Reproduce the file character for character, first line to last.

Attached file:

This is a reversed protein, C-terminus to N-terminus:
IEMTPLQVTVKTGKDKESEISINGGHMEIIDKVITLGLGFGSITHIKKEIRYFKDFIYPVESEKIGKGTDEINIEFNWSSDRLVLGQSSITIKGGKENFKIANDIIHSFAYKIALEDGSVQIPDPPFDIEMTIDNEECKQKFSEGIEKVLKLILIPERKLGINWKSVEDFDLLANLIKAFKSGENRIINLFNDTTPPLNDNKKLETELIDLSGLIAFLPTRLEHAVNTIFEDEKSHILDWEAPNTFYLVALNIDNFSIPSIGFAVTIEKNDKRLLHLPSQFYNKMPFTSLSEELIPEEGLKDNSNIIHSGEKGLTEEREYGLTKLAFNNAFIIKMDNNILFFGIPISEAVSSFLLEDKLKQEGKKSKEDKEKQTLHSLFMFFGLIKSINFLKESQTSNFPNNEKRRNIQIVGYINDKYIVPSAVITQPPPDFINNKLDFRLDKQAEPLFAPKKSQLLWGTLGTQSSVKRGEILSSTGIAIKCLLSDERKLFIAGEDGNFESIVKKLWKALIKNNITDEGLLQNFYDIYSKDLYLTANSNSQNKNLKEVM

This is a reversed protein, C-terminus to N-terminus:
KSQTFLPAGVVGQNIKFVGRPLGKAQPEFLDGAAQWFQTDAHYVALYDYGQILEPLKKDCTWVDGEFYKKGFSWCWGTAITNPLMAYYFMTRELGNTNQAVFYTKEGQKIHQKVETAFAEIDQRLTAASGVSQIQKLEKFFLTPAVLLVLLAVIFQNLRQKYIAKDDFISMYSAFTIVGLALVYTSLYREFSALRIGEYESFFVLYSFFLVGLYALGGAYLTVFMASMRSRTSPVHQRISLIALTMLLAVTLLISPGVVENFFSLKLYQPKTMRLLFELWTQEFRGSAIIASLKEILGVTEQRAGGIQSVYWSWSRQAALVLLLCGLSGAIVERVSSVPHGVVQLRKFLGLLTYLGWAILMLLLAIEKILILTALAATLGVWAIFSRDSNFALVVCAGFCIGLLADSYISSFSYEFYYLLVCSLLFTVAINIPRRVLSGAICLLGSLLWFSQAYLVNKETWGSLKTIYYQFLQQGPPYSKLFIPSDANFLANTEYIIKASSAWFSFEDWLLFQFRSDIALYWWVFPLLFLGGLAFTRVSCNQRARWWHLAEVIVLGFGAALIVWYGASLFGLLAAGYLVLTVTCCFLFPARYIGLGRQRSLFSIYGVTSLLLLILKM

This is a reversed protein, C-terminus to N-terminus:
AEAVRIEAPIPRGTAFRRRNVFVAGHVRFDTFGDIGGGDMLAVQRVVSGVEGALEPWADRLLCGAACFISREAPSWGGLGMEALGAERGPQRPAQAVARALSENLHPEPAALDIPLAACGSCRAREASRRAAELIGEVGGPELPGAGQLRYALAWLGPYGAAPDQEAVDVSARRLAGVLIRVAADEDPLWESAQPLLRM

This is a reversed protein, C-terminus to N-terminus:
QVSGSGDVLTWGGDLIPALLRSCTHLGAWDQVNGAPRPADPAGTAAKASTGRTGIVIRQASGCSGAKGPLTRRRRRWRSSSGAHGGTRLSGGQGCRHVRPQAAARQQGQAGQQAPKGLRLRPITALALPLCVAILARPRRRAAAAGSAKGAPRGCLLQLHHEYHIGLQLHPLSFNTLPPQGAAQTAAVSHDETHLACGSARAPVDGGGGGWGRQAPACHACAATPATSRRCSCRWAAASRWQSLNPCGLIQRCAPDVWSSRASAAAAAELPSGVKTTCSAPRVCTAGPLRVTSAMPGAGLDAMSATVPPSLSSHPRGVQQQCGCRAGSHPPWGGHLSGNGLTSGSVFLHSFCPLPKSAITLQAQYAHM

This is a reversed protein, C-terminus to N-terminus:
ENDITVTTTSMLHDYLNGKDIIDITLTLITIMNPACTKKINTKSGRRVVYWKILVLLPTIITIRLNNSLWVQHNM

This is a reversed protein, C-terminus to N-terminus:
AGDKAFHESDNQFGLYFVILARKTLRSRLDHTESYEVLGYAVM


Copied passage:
This is a reversed protein, C-terminus to N-terminus:
IEMTPLQVTVKTGKDKESEISINGGHMEIIDKVITLGLGFGSITHIKKEIRYFKDFIYPVESEKIGKGTDEINIEFNWSSDRLVLGQSSITIKGGKENFKIANDIIHSFAYKIALEDGSVQIPDPPFDIEMTIDNEECKQKFSEGIEKVLKLILIPERKLGINWKSVEDFDLLANLIKAFKSGENRIINLFNDTTPPLNDNKKLETELIDLSGLIAFLPTRLEHAVNTIFEDEKSHILDWEAPNTFYLVALNIDNFSIPSIGFAVTIEKNDKRLLHLPSQFYNKMPFTSLSEELIPEEGLKDNSNIIHSGEKGLTEEREYGLTKLAFNNAFIIKMDNNILFFGIPISEAVSSFLLEDKLKQEGKKSKEDKEKQTLHSLFMFFGLIKSINFLKESQTSNFPNNEKRRNIQIVGYINDKYIVPSAVITQPPPDFINNKLDFRLDKQAEPLFAPKKSQLLWGTLGTQSSVKRGEILSSTGIAIKCLLSDERKLFIAGEDGNFESIVKKLWKALIKNNITDEGLLQNFYDIYSKDLYLTANSNSQNKNLKEVM

This is a reversed protein, C-terminus to N-terminus:
KSQTFLPAGVVGQNIKFVGRPLGKAQPEFLDGAAQWFQTDAHYVALYDYGQILEPLKKDCTWVDGEFYKKGFSWCWGTAITNPLMAYYFMTRELGNTNQAVFYTKEGQKIHQKVETAFAEIDQRLTAASGVSQIQKLEKFFLTPAVLLVLLAVIFQNLRQKYIAKDDFISMYSAFTIVGLALVYTSLYREFSALRIGEYESFFVLYSFFLVGLYALGGAYLTVFMASMRSRTSPVHQRISLIALTMLLAVTLLISPGVVENFFSLKLYQPKTMRLLFELWTQEFRGSAIIASLKEILGVTEQRAGGIQSVYWSWSRQAALVLLLCGLSGAIVERVSSVPHGVVQLRKFLGLLTYLGWAILMLLLAIEKILILTALAATLGVWAIFSRDSNFALVVCAGFCIGLLADSYISSFSYEFYYLLVCSLLFTVAINIPRRVLSGAICLLGSLLWFSQAYLVNKETWGSLKTIYYQFLQQGPPYSKLFIPSDANFLANTEYIIKASSAWFSFEDWLLFQFRSDIALYWWVFPLLFLGGLAFTRVSCNQRARWWHLAEVIVLGFGAALIVWYGASLFGLLAAGYLVLTVTCCFLFPARYIGLGRQRSLFSIYGVTSLLLLILKM

This is a reversed protein, C-terminus to N-terminus:
AEAVRIEAPIPRGTAFRRRNVFVAGHVRFDTFGDIGGGDMLAVQRVVSGVEGALEPWADRLLCGAACFISREAPSWGGLGMEALGAERGPQRPAQAVARALSENLHPEPAALDIPLAACGSCRAREASRRAAELIGEVGGPELPGAGQLRYALAWLGPYGAAPDQEAVDVSARRLAGVLIRVAADEDPLWESAQPLLRM

This is a reversed protein, C-terminus to N-terminus:
QVSGSGDVLTWGGDLIPALLRSCTHLGAWDQVNGAPRPADPAGTAAKASTGRTGIVIRQASGCSGAKGPLTRRRRRWRSSSGAHGGTRLSGGQGCRHVRPQAAARQQGQAGQQAPKGLRLRPITALALPLCVAILARPRRRAAAAGSAKGAPRGCLLQLHHEYHIGLQLHPLSFNTLPPQGAAQTAAVSHDETHLACGSARAPVDGGGGGWGRQAPACHACAATPATSRRCSCRWAAASRWQSLNPCGLIQRCAPDVWSSRASAAAAAELPSGVKTTCSAPRVCTAGPLRVTSAMPGAGLDAMSATVPPSLSSHPRGVQQQCGCRAGSHPPWGGHLSGNGLTSGSVFLHSFCPLPKSAITLQAQYAHM

This is a reversed protein, C-terminus to N-terminus:
ENDITVTTTSMLHDYLNGKDIIDITLTLITIMNPACTKKINTKSGRRVVYWKILVLLPTIITIRLNNSLWVQHNM

This is a reversed protein, C-terminus to N-terminus:
AGDKAFHESDNQFGLYFVILARKTLRSRLDHTESYEVLGYAVM